The Possessive Investment in Whiteness: How White People Profit from Identity Politics, Revised and Expanded Edition
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The Possessive Investment in Whiteness: How White People Profit from Identity Politics, Revised and Expanded Edition

4.26 of 5 stars 4.26  ·  rating details  ·  331 ratings  ·  26 reviews
In this unflinching look at white supremacy, George Lipsitz argues that racism is a matter of interests as well as attitudes, a problem of property as well as pigment. Above and beyond personal feelings and acts of individual prejudice, whiteness is a structured advantage that produced unfair gains and unearned rewards for whites while imposing impediments to asset accumul...more
Paperback, 320 pages
Published March 28th 2006 by Temple University Press (first published June 1st 1998)
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Andrea
Dec 09, 2013 Andrea rated it 3 of 5 stars
Shelves: race
An important subject and a good intro. I like when books begin
This book argues that public policy and private prejudice work together to create a 'possesive investment in whiteness' that is responsible for the racialized hierarchies of our society. ... Whiteness has a cash value: it accounts for advantages that come to individuals through profits made from housing secured in discriminatory markets, though the unequal educational opportunities available to children of different races, through ins
...more
Myriam
This is a readable, engaging look at more than "whiteness" as a social construct but the ways in which those who benefit, presently and historically, from the construct possessively cling to its social currency, to the point, often, of delusional revisions of historical facts. Should be a must-read for anyone vested in progress in the USA, and in the erasure of "race" divides in the favor of respect for cultural diversity and social health.
Xiomara
This work is an amazing assessment of white privilege! Lipsitz makes "racism" a phenomenon that can detected and tracked.
Quin Rich
In The Possessive Investment in Whiteness, George Lipsitz sets out to chart the historical development and contemporary maintenance of white supremacy in the United States. Focusing on the specific ways in which whites enrich themselves through processes of racial oppression, discrimination, and exploitation, the Possessive Investment in Whiteness reveals the mechanisms of white racial domination, such as segregated housing, and places them in their appropriate historical context. The book also...more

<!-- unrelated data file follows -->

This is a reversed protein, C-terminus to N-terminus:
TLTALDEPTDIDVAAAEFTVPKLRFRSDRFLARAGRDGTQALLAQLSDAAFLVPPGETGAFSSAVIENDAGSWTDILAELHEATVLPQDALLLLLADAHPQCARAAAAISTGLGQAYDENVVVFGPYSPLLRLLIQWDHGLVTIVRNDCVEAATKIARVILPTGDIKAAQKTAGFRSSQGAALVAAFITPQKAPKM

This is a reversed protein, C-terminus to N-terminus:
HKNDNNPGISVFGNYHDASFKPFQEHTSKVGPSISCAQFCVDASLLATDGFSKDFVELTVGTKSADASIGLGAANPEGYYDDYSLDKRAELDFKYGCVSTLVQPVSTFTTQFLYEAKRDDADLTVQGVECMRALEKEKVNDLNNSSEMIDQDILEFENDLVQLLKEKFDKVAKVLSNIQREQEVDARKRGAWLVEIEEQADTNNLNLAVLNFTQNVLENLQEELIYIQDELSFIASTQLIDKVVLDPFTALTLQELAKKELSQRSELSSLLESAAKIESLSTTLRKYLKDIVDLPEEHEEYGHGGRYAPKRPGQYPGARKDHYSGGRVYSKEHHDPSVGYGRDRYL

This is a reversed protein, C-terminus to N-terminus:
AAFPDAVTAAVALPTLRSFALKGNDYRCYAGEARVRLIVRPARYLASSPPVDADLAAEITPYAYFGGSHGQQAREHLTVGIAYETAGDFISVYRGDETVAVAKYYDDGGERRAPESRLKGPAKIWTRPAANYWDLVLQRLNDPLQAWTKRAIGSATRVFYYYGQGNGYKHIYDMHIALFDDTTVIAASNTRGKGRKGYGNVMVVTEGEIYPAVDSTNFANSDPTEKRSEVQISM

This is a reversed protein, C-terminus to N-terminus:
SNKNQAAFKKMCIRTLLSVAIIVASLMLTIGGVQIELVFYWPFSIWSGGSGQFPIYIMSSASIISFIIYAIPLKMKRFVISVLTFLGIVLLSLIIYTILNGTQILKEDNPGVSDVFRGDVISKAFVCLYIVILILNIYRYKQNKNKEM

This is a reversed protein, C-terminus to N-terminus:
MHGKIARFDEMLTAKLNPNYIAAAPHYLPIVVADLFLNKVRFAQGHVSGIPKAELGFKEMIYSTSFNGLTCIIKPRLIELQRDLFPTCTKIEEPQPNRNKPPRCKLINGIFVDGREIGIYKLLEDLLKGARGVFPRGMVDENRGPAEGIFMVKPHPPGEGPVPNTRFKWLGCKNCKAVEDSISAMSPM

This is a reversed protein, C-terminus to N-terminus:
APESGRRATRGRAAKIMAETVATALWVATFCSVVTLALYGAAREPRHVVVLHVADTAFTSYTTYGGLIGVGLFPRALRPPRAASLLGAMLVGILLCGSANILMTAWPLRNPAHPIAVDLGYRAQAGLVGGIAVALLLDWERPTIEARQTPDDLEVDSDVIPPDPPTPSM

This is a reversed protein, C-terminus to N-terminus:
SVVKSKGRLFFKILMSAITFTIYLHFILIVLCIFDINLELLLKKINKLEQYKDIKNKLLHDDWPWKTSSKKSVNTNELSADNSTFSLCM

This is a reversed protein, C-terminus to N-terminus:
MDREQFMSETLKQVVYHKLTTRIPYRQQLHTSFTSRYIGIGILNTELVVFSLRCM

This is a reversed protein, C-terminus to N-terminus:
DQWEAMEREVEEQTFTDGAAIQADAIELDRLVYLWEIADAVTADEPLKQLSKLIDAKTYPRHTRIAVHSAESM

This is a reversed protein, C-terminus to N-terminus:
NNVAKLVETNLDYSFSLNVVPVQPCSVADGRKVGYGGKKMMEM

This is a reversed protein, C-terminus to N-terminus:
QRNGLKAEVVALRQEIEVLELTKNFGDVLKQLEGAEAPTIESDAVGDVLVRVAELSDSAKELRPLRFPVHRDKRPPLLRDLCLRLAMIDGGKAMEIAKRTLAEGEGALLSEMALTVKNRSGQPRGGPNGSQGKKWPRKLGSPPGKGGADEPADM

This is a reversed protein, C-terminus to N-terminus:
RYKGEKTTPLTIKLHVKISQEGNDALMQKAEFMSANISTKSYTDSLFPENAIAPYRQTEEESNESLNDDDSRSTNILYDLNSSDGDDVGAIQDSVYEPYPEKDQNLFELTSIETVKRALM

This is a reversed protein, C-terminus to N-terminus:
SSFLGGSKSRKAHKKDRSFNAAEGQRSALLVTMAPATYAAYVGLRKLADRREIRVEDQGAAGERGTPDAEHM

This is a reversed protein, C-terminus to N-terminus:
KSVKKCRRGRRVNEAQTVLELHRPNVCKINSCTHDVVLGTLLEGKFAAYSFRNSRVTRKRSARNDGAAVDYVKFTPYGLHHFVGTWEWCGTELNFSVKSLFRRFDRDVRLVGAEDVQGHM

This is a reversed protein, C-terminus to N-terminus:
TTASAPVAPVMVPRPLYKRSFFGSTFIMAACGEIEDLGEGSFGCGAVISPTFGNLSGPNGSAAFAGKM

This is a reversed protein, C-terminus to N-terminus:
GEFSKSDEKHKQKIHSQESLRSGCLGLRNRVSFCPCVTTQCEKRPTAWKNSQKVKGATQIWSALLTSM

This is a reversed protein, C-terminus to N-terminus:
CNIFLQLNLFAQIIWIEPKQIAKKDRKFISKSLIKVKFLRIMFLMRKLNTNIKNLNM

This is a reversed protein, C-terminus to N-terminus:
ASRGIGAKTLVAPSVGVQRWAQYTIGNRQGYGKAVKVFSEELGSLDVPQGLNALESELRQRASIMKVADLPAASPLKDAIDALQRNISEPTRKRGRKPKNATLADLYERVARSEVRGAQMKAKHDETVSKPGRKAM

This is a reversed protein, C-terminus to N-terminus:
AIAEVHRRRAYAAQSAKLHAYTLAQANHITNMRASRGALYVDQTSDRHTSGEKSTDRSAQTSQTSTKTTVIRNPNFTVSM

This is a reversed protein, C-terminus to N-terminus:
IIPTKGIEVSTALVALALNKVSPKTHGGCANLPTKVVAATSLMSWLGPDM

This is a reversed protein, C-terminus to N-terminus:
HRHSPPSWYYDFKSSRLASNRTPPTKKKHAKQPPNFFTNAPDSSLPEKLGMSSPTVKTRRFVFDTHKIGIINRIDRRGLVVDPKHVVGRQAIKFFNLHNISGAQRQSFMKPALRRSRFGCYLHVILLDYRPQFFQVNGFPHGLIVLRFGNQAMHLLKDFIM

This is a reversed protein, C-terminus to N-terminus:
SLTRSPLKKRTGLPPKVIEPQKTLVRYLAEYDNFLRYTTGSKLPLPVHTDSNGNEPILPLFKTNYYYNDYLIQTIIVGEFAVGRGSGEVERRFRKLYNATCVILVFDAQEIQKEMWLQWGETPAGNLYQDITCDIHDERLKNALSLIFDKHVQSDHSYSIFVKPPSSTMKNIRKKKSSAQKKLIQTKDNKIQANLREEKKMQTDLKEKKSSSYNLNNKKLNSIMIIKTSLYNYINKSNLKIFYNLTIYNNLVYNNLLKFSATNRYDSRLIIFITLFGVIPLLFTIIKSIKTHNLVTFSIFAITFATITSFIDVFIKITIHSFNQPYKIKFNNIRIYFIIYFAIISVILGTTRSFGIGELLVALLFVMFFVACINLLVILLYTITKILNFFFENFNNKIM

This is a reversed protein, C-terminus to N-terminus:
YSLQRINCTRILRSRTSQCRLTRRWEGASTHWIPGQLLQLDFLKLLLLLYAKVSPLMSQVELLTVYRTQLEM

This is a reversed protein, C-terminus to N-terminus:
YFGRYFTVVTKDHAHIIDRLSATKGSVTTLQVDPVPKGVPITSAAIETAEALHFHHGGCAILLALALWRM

T. Smith
Overall, great material and cultural analyses. Clearly and engagingly written.



My only major concern is that at times the author comes close to subsuming race to class, although elsewhere he makes clear that race is its own thing.



I had minor quibbles with a couple of his non-central contentions. For example: p. 83, "as capital becomes more...mobile, people have become less...mobile." The experience of mobility in the US is not monolithic. Yes, the federal government has cracked down on cross-bor...more
Jamia
Lipsitz contests the idea that white supremacy exists only in the minds of extremists on the margins. He acknowledges racism’s insidious and persistent nature, explaining how systems of oppression impose barriers to political agency for people of color on a daily basis stating:

Whiteness emerged as a relevant category in American life largely because of realities created by slavery and segregation, by immigration restriction and Indian policy, by conquest and colonialism. A fictive identity of “...more
Douglas
This text would be required reading in my racism course! It reveals a history of the sociocultural structures of white supremacy and privilege in ways that are appropriately disturbing for members of this dominant culture. Lipsitz's social, historical and cultural analyses are well researched and his work shows that the U.S. is a long way from being the egalitarian society in which race does not determine one's life chances and choices. If I was not retired from the classroom, my students would...more
Kathleen